As the confirmed cases and death toll rises, employees are becoming increasingly paranoid. Morale is rapidly declining as many fear for their lives. In addition, they’re overwhelmed with the change to their normal routine The amount of fake news rivals the real and even the real news is more than enough to cause concern. The reality is, businesses can’t simply stop operating because of the coronavirus and remote work for many is not a possibility.
Communicate frequently with your employees
It’s crucial that leaders don’t get sucked into the panic. Employees look to their leaders and model their behavior especially in times of crisis. Therefore, it’s important they remain calm and manage their emotions.
During stressful situations, it’s important to have a plan in place for how you’ll communicate with your employees. You need to have a way to update your employees on any coronavirus updates that affect the business and their work schedules.
Take steps to keep your employees safe
As an employer, the most important thing you can do is to ensure that your employees are safe. The best way to do this is by practicing good hygiene and avoiding physical contact, like shaking hands with others.
Have cleaning procedures in place and regularly wipe down all surface areas with antiseptic. Disinfect commonly used surfaces, like doorknobs, tables, desks and handrails, and encourage your employees to wash their hands immediately upon entering the room.
All of this will lower your employees’ risk of exposure to the virus. And if one of your employees starts feeling under the weather, you should let them stay home with no questions asked.
Establish flexible workplace policies
Try to be as accommodating as possible when it comes to working arrangements. Schools across the country are closing and some of your employees may need to stay home with their children.
If possible, try to find a way for your employees to get their work done remotely. Many workplaces are doing this by utilizing cloud facilities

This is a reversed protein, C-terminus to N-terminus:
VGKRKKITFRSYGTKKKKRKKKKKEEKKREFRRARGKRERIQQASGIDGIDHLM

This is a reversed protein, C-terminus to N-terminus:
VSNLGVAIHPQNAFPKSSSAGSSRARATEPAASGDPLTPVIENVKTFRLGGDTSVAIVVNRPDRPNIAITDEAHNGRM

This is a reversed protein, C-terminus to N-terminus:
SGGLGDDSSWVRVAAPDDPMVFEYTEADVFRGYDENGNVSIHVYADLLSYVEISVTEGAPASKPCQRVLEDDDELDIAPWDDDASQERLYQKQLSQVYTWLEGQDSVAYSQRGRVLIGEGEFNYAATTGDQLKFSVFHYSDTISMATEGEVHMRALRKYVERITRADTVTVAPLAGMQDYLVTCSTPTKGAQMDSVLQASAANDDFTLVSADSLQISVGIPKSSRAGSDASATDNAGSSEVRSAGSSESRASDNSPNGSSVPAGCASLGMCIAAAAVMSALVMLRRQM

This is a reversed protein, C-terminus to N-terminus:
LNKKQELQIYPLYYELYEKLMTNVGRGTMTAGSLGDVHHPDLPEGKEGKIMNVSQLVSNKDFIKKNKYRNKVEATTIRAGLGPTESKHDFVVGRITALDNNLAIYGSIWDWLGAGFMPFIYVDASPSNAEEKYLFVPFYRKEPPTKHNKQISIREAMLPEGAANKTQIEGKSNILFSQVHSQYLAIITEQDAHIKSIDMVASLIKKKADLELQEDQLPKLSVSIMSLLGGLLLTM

If working remotely isn’t possible for your company, there are still ways to accommodate your employees at work. Consider staggering shifts so that all your employees aren’t in the same place at one time.
Limit travel as much as possible
Your employees want to know that you’re making their health and safety a priority, so don’t require employees to attend meetings, even if it’s only with a limited number of people. At this point, it’s probably a good idea to cancel in-person meetings or work events.
Also, allow employees to cancel business travel, even if it’s usually a part of their job. Even if they travel and don’t get sick, this could lead to low workplace morale.
Coordinate with state and local health officials
Finally, the intensity of the coronavirus outbreak will vary depending on the state and community you live in. State and local guidance will likely be changing frequently, and these changes could have an impact on your business.
Stay informed about any new information that comes out from the Health Ministry your local government and local health department. Communicate with your employees regularly and share with them what you’re learning and how you’re responding to it.
Please note that this are inspirations from leading respected experts. However, before making any business decision, you should consult a professional who can advise you based on your individual situation.